Cosmetology Programs: Turning Beauty into Business

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Cosmetology Programs: Turning Beauty into Business
Today’s cosmetology programs have a new face that includes business training. Learn about the future of cosmetology programs at community colleges.
iStockphotos credit Lyashik
Cosmetology has traditionally been the realm of trade schools that specialize in training and licensing hair stylists, nail technicians and skin care specialists. Many of the current trade schools are directly tied to a specific product brand, such as the Aveda chain of training institutes. However, the face of cosmetology is changing - and not just with new makeup skills. Today, cosmetology programs are expanding into community colleges that recognize a background in basic business principles, as well as cosmetology training, will help graduates move into and advance in the field of cosmetology.

Career Outlook for Cosmetology

According to the Bureau of Labor Statistics, the general job outlook for the field of cosmetology is favorable, with employment expected to grow at a faster than average rate in this industry. The industry is also considered one of the few recession-proof areas in which to work today. Cosmetology may incorporate the following positions:

  • Barbers who are responsible for cutting and styling men's hair
  • Hairdressers and stylists who cut, shampoo and style hair
  • Manicurists and pedicurists that work specifically with polishing nails and applying extensions
  • Estheticians or skin care specialists that offer facials and full body treatments
Nearly all of these positions will require licensure by the state in which the individual will work, although specific requirements vary by location and position.
This video explains the pros and cons of being a cosmetologist.
Bringing Business to Cosmetology
Because many cosmetologists go into business for themselves, a basic business background is very helpful for either advancement or entrepreneurship in their industry. While trade schools may offer some courses in running a retail establishment, they don't provide an actual degree to back up the knowledge and experience of the student. This is where community colleges can fill an important niche. By combining a business background with cosmetology training, these schools believe they better prepare their students for a satisfying career in the field of cosmetology.
Although the time to obtain an associate's degree in cosmetology may be longer than simply obtaining licensure or certification in the field, many community colleges offer lower tuition rates than trade schools. This means that students who select a community college for their cosmetology training may not end up paying much more than they would at a private training institute nearby.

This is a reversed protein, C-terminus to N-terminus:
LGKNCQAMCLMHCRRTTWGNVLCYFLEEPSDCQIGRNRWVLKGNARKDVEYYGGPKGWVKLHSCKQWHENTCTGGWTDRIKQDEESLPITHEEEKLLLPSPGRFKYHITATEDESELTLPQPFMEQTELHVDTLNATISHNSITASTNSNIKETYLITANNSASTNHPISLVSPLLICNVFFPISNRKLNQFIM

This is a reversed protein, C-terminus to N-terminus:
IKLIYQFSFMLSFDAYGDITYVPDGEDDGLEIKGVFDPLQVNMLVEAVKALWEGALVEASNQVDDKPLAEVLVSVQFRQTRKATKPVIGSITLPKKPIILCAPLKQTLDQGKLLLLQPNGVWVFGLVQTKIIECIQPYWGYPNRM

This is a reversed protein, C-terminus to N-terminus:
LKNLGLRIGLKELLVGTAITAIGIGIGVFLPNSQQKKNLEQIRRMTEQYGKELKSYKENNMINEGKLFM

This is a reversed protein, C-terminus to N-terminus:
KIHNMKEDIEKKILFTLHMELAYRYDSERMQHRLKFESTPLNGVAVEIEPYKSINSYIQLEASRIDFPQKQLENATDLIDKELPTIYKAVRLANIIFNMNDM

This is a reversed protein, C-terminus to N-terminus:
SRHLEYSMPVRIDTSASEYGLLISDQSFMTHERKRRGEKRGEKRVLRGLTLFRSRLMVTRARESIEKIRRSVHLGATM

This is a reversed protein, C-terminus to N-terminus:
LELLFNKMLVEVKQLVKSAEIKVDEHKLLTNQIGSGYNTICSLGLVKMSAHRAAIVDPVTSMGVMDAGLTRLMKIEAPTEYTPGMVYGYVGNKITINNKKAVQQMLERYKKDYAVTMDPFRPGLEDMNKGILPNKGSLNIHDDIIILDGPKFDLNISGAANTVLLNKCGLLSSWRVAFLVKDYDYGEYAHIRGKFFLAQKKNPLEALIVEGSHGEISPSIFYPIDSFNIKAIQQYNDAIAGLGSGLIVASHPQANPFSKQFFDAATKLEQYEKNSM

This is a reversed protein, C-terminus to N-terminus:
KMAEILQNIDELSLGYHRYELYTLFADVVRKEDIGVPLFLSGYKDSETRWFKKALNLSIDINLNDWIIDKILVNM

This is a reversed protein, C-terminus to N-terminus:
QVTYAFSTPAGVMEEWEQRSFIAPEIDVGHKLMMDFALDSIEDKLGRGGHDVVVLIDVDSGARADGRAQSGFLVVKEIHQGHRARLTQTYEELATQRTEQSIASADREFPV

In addition, the student receives the business education necessary to go into business for herself at some point in the future.
To illustrate the changing face of cosmetology, consider these two community colleges that are helping future cosmetologists get everything they can out of their chosen career.
In Texas, one community college is bucking the national trend and expanding their cosmetology school rather than eliminating it.
Lone Star College recently announced the opening of their School of Cosmetology with the assistance of a Houston-based manufacturer of hair care products, Farouk Systems. Steven Head, president of the college campus, believes that the partnership with Farouk will add value to an already popular program at the school, both for its business training and potential employment opportunities after graduation.
This video describes the cosmetology program at Lone Star College.
The program not only emphasis cosmetology skills, but management, marketing, and even the chemistry and environmental elements associated with cosmetology. 
According to Inside Higher Ed, students have the option of earning a one-year certificate or an associate of applied science in cosmetology.
This Michigan school also provides ample training in the field of cosmetology, whether individuals want to become certified in nail technology or cosmetology, or prepare for a management role in their industry. According to the Mott Community College website, an associate of applied science degree is available in hair care salon management, and certification is provided in the following:
  • Cosmetic services
  • Cosmetology
  • Nail technology and salon management
  • Cosmetic services esthetician
Students can also opt for alternative training preparation to become a nail technician. Students choose to take day or evening classes, and they can go to school on a full or part-time basis. Graduating students will be fully prepared to take state board exams for licensure and provide services in accordance with the State Board of Cosmetology and the Health Department.
This video outlines the cosmetology program at Mott Community College.
Cosmetology has always been a popular career choice, but today's industry requires additional training and education for individuals who are very serious about advancing in their field. Community colleges are once again rising to the call, offering comprehensive cosmetology training programs that incorporate practical experience and training with a business education that is sure to help you enjoy success in your beautiful career.
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